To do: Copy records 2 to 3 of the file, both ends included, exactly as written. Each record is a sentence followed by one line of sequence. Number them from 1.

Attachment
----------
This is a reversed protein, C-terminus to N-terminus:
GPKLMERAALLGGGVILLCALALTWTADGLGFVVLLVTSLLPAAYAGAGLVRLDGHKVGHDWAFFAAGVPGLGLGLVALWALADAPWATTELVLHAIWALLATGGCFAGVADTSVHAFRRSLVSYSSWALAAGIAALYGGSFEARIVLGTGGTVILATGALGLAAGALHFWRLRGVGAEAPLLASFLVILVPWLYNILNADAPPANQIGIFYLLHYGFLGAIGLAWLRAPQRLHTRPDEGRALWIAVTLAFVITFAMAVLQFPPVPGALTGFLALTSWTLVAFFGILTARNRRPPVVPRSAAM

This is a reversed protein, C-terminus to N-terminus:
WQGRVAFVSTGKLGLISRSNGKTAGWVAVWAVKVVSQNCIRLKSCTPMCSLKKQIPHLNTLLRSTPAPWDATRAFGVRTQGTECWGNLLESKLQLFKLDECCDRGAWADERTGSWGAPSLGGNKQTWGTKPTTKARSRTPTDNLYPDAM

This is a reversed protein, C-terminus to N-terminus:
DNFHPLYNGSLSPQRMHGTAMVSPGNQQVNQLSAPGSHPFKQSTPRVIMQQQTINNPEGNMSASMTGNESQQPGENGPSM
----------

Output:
This is a reversed protein, C-terminus to N-terminus:
WQGRVAFVSTGKLGLISRSNGKTAGWVAVWAVKVVSQNCIRLKSCTPMCSLKKQIPHLNTLLRSTPAPWDATRAFGVRTQGTECWGNLLESKLQLFKLDECCDRGAWADERTGSWGAPSLGGNKQTWGTKPTTKARSRTPTDNLYPDAM

This is a reversed protein, C-terminus to N-terminus:
DNFHPLYNGSLSPQRMHGTAMVSPGNQQVNQLSAPGSHPFKQSTPRVIMQQQTINNPEGNMSASMTGNESQQPGENGPSM